This video is a classic. Settle in…

Simon has wanted to make his own electronic musical instrument with Raspberry Pi for some time. He designed a circuit board for the project a year ago, but it lay around in a drawer in his desk while he finished Raspberry Pi 400. Finally, the winter months gave him the incentive to get it working. 

Simon’s electronic musical journey

Simon: The Synth6581 device doesn’t look much like an electronic musical instrument, but just like circuit boards stacked on top of a Raspberry Pi 4. You have to plug a musical keyboard into a USB port and a pair of speakers into the audio jack on the bottom board to make it work.

Hefty stack ready to play some electronic music

The code is written almost entirely in Python, with a little bit of C to speed up the communications to the chips. I designed and laid out the circuit boards, which were ordered online. The first six boards cost only £20, but the components were another £100. I spent more than a day soldering the components on the boards by hand. It took much more time to check every chip and connection worked, a common problem with hand-soldering new boards.

Synth6581 — no ordinary sounding instrument

The 1982 Commodore 64 – works like Raspberry Pi 400, only slower

And Synth6581 is no ordinary sounding musical instrument. It’s based on the music chip inside a vintage computer: the Commodore 64. The microchips are almost forty years old and they have a quirky sound that kids in the 1980s loved and parents hated. By the way, did you know that the Commodore 64 was the inspiration for Raspberry Pi 400?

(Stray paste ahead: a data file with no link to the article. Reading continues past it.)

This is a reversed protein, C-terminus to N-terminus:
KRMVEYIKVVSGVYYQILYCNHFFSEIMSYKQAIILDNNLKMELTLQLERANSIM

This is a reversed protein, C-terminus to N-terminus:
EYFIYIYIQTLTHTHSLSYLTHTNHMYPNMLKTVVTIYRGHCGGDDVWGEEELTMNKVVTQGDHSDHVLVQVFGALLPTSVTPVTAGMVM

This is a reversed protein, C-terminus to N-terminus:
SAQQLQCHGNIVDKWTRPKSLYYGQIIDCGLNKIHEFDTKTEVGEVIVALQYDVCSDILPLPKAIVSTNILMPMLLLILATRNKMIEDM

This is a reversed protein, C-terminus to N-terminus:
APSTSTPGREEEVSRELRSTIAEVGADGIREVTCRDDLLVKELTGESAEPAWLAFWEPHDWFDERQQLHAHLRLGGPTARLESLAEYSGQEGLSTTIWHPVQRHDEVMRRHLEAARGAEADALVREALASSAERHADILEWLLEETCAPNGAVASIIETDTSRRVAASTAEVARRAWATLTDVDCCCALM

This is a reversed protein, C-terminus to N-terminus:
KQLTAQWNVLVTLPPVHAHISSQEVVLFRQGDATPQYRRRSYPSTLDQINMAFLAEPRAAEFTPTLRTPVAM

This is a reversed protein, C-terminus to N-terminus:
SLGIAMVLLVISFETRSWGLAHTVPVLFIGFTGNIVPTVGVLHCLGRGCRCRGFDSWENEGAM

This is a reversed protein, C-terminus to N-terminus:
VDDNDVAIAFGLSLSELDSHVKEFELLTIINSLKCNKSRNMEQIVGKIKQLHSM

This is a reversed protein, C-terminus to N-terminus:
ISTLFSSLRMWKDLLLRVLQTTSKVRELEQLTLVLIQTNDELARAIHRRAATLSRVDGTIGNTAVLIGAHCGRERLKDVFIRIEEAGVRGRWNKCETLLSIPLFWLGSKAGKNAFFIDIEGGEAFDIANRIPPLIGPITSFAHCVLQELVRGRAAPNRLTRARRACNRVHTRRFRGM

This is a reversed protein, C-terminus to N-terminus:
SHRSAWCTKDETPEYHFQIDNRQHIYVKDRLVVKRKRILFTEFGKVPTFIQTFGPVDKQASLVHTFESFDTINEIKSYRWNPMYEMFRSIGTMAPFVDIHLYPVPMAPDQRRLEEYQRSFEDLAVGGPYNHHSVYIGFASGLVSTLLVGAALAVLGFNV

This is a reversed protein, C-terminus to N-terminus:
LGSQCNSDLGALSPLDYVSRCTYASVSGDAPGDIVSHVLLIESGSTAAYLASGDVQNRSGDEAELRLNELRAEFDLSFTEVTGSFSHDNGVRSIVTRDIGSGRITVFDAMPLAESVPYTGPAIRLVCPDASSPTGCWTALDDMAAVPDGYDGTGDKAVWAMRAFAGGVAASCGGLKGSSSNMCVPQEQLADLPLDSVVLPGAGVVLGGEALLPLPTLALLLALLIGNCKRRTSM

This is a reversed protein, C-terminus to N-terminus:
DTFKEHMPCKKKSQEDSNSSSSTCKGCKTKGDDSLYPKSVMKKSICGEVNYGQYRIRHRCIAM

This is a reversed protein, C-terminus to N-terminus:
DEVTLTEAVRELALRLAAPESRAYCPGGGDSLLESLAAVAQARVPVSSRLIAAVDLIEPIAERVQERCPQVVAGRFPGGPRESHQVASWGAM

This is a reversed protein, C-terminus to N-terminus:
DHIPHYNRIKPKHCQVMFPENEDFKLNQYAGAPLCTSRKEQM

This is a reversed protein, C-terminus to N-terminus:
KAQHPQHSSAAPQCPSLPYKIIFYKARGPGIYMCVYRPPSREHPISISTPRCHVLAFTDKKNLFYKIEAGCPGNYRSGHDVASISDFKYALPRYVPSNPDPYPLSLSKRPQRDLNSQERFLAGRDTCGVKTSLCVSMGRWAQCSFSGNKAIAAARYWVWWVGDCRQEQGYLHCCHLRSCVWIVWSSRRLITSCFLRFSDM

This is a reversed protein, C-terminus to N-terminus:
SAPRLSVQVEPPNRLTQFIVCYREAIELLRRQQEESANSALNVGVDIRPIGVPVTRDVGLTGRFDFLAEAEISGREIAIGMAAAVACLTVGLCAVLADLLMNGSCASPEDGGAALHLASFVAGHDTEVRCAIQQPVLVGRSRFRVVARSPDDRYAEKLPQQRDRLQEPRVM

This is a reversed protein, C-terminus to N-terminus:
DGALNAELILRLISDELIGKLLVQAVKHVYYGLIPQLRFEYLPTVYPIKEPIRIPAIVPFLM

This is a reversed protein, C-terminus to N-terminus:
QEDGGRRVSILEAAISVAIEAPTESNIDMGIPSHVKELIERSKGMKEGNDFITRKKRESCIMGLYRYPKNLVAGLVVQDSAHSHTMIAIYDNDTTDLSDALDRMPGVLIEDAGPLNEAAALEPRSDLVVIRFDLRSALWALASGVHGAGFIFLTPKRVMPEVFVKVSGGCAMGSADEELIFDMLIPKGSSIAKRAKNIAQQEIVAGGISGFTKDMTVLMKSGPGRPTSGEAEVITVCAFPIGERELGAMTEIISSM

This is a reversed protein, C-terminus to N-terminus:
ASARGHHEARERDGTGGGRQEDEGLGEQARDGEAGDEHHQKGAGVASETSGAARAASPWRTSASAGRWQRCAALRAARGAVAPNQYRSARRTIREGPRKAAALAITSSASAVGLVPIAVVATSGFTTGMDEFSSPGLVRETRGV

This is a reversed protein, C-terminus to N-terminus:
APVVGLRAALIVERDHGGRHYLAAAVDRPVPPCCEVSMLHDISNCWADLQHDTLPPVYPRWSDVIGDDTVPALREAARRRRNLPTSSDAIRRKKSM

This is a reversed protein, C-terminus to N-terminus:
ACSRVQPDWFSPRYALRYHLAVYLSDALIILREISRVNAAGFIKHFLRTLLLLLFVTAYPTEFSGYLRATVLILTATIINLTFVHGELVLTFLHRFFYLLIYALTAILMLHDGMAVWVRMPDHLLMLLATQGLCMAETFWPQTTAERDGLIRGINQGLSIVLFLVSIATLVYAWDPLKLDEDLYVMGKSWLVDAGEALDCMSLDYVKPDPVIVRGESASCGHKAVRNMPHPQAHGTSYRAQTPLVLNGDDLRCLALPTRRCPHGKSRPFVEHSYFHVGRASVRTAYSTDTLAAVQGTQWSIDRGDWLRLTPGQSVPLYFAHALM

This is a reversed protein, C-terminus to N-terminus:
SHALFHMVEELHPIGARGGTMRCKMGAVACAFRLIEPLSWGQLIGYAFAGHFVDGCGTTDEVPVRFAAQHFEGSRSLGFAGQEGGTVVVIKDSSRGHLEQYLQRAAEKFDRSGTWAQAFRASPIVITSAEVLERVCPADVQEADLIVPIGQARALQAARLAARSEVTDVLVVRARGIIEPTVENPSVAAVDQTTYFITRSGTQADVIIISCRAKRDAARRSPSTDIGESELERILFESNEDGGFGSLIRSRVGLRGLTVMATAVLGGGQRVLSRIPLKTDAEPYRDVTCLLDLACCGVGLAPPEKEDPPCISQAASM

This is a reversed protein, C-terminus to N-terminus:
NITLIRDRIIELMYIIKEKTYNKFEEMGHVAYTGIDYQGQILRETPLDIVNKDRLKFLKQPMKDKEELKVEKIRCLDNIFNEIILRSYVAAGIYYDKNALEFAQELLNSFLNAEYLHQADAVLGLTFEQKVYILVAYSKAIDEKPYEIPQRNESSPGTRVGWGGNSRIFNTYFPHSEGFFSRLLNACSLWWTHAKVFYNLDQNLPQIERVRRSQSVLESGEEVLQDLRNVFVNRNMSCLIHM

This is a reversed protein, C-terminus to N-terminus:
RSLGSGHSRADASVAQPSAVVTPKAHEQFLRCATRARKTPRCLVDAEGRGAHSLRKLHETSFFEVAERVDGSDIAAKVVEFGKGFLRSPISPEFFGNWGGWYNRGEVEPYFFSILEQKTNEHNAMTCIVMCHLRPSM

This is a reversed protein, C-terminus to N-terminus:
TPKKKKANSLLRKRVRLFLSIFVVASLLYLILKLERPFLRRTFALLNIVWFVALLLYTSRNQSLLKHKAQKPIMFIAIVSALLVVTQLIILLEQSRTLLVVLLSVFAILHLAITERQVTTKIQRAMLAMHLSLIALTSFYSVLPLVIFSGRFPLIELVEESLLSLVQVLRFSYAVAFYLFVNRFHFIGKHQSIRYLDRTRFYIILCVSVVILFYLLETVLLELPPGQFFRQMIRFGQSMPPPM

The SID chip sound

The MOS6581 SID chip — just a little smaller than a Raspberry Pi Pico board

I was one of many hobby programmers in the 1980s that used to attempt to program Commodore 64s. Much like people today dabble with programming on Raspberry Pi 400s, kids and adults were dabbling with the BASIC programming language on their Commodore 64s back then. Nowadays, Raspberry Pis have video, graphics, and audio readily available, but back in the 1980s, the hardware registers had to be ‘poked’ one by one into the console window. You had to get quite technical just to get the computer to make a musical sound. Those sounds came from the MOS6581 or ‘SID’ chip. It had such a famous sound character that it formed the basis of the chiptune music genre, and people are still writing music on Commodore 64s today.

Using BASIC POKE commands to control SID chips on a Commodore 64. Not the easiest thing to read.

Poking SID chips

By borrowing a few chips from broken Commodore 64s, including one or two lying around Raspberry Pi Towers, I made those 1980s ping noises into a polyphonic synthesiser controlled in Python on Raspberry Pi. The registers in the SID chips are simply being ‘poked’ by Raspberry Pi instead of Commodore 64. I also reverse-engineered the music from old games and made the sound effects and instruments work across the keyboard.

Simon with his creation
Simon with his electronic music creation

One of a kind electronic musical device

This device is unique: only one of these will ever be built, so please don’t wait for a launch date. There were over 10 million chips manufactured for Commodore 64, but production of the chips ended nearly 30 years ago. The Commodore 64s and spare parts for them are still in high demand, which is pushing up second hand prices. Nonetheless, the code and schematics are available online on GitHub, and I invite other Raspberry Pi users to use them to make musical instruments out of other games consoles. I reckon Sega Megadrive has a lot of potential for a Raspberry Pi port…